What matters about “Cool Hand Luke” is the corpus of enduring questions Donn Pearce’s rich text raises and what matters about Emma Reeves’ stage adaptation of the 1965 novel is whether or not those enduring questions transfer from Pearce’s rich word to the engaging adaptation of the novel currently running at 59E59 Theaters. On the surface, "Cool Hand Luke” is about the troubled Luke Jackson (played with the perfect balance of grit and vulnerability by Lawrence Jansen), the war veteran who takes the tops off parking meters to make ends meet and it might appear this is the story of a specific man against the broken and unjust system he encounters. However, when one strips away issues of sexual status, age, and race, “Cool Hand Luke” is ultimately an extended metaphor (an allegory) for every person’s struggle with systems that violate rather than free the human spirit. The play effectively raises rich and deep questions through this extended metaphor.

“Cool Hand Luke” raises important questions that transcend the text. How well does America care for its war veterans? How effective is the justice system at rehabilitating convicted criminals? The engaging play raises even more rich and deep questions like: “What is forgiveness?” Is faith in a superior being necessary? Do political, economic, and education systems “enslave” participants? Are systems more interested in conformity (“getting the mind right”) or creativity? Is it possible to escape oppression? Is there no other world but the world we experience in the present? Does that world define us? When Luke is captured and returned to prison after a successful escape, his mates ask him to tell them “the way it was supposed to be.” Luke replies, “Cain’t help ya fellas. Guess there is no other world but this.”

When is enough oppression enough? This is perhaps the most compelling rich question raised by “Cool Hand Luke” and the question continues to be raised by those living on the fringes of “mainstream” and privileged society. This question often explodes with moral ambiguity, the kind of ambiguity expressed by Luke, “Anything I do, no matter how I do it, it’s all wrong. An’ you know what? By now, I don’t even know myself what’s wrong and what ain’t.”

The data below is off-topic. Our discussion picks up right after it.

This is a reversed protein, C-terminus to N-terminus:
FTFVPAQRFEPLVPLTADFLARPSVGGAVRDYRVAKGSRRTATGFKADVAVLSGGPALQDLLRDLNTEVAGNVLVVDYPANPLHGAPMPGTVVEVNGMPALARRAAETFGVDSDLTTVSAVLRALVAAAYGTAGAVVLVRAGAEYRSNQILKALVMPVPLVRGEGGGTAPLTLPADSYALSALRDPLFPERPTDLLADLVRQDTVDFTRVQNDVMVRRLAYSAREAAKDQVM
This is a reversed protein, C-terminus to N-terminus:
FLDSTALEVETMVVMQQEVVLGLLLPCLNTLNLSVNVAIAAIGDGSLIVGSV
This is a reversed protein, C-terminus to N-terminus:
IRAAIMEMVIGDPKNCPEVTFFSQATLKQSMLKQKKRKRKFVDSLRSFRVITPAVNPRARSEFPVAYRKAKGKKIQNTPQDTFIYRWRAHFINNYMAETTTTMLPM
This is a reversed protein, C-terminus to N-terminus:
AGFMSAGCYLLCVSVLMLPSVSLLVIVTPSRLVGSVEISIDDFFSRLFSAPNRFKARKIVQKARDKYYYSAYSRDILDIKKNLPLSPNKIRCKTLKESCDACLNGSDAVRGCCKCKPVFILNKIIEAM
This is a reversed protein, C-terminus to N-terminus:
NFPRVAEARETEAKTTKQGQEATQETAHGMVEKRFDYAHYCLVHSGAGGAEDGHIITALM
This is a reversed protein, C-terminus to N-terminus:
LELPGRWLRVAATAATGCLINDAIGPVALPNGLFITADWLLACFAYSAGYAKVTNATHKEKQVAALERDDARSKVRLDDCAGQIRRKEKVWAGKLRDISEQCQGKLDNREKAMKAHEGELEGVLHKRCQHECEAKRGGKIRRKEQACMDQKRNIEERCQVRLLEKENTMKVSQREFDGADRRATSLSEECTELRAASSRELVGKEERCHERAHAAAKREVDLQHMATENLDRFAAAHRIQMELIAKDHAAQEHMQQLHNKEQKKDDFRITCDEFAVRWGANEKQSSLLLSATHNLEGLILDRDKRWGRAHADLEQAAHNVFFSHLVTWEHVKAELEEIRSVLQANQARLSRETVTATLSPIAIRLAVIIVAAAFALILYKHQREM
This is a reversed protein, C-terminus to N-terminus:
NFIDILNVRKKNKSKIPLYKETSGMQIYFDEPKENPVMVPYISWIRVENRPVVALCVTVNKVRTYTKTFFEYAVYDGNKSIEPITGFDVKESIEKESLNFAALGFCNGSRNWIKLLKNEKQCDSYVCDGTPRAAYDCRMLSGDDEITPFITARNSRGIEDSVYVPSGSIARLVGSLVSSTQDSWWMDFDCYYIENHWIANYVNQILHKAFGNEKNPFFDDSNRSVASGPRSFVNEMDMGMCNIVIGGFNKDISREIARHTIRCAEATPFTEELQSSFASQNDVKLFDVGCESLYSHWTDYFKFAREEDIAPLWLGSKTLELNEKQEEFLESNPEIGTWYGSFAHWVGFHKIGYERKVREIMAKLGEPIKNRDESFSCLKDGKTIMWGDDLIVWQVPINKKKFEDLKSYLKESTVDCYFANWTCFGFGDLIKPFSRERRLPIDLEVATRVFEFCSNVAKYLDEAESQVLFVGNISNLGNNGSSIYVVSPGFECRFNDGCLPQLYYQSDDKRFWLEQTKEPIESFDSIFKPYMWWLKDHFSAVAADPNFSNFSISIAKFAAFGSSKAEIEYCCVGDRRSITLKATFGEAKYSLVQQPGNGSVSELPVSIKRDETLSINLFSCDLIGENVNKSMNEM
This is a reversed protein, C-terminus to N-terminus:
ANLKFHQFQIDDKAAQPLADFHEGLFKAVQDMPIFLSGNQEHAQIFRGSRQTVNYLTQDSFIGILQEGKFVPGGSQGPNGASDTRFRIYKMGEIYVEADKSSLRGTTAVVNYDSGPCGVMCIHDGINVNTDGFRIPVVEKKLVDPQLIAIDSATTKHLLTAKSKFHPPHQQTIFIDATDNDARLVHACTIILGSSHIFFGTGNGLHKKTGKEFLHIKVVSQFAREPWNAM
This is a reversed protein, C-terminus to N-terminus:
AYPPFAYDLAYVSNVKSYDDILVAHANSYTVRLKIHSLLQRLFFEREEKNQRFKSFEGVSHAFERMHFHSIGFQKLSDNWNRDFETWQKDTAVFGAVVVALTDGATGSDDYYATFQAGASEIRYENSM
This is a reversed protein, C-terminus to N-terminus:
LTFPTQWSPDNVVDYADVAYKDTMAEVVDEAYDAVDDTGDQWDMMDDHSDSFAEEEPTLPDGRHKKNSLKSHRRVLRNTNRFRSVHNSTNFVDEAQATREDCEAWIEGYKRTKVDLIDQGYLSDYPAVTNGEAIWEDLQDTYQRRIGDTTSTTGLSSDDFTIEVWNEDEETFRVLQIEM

Under Joe Tantalo’s direction, Mr. Jansen and the ensemble cast of "Cool Hand Luke" effectively portray characters locked in systems of oppression - as the oppressed and as the oppressors – with authenticity and exuberant believability. The members of the chain gang, Luke’s fellow inmates, attempt to “play a cool hand” in the game with the prison bosses and those bosses deal hard blows to keep the inmates from getting the upper hand.

The Godlight Theatre Company's commitment to creating original adaptations of modern classical literature is to be commended and should be supported by the theatergoing audience. “Cool Hand Luke” at 59E59 Theaters is clear evidence of the success of this company’s brave mission.


“Cool Hand Luke” is written by Donn Pearce and adapted for the stage by Emma Reeves and directed by Joe Tantalo. The design team is Maruti Evans (set and lighting); Ien DeNio (sound); and Orli Nativ (costumes). Rick Sordelet is the fight choreographer. Original music by Bryce Hodgson and Danny Blackburn. The production stage manager and dramaturge is Christina Hurtado-Pierson. The stage manager is Cris Knutson. The production photos are by Jason Woodruff.

“Cool Hand Luke” runs for a limited engagement through Sunday, May 31. The performance schedule is Tuesday – Thursday at 7:15 PM; Friday at 8:15 PM; Saturday at 2:15 PM & 8:15 PM; and Sunday at 3:15 PM. Tickets are $30.00 ($21.00 for 59E59 Members). To purchase tickets, call Ticket Central at (212) 279-4200 or go to The running time is 80 minutes without an intermission.

The cast features Kristina Doelling, Lars Drew, Lawrence Jansen, Mike Jansen, Ken King, Nick Paglino, Jason Stanley, Julia Torres, Brett Warnke, and Jarrod Zayas.
0 Comments | Add Comment | Permalink | Wednesday, May 20, 2015

“Forever” at the New York Theatre Workshop (through Sunday May 31st, 2015)

“Forever” at the New York Theatre Workshop (through Sunday May 31st, 2015)
Created and performed by Dael Orlandersmith
Directed by Neel Keller
Reviewed by David Roberts
Theatre Reviews Limited

“I would hurl words into this darkness and wait for an echo, and if an echo sounded, no matter how faintly, I would send other words to tell, to march, to fight, to create a sense of hunger for life that gnaws in us all.” Richard Wright, “Black Boy” (1945)

With rhythms more reminiscent of song than spoken word, Dael Orlandersmith’s “Forever” is a requiem with three movements with a choir of Ms. Orlandersmith’s relatives looking on and an orchestra of audience members in awe of Ms. Orlandersmith’s remarkable artistry. The playwright’s long-awaited trip to Paris and her spiritual encounters with the “ghosts” of Jim Morrison, Richard Wright, Balzac, Modigliani, Piaf, and Oscar Wilde in the Pere Lachaise Cemetery comprise the first movement (the Introitus). These encounters lead her to reflect upon another “ghost” – that of her abusive and alcoholic mother Beula. This ghost “pulls her back” to her birth in October of 1959, through her childhood and adolescence, and to her eventual escape from her mother’s powerful hold.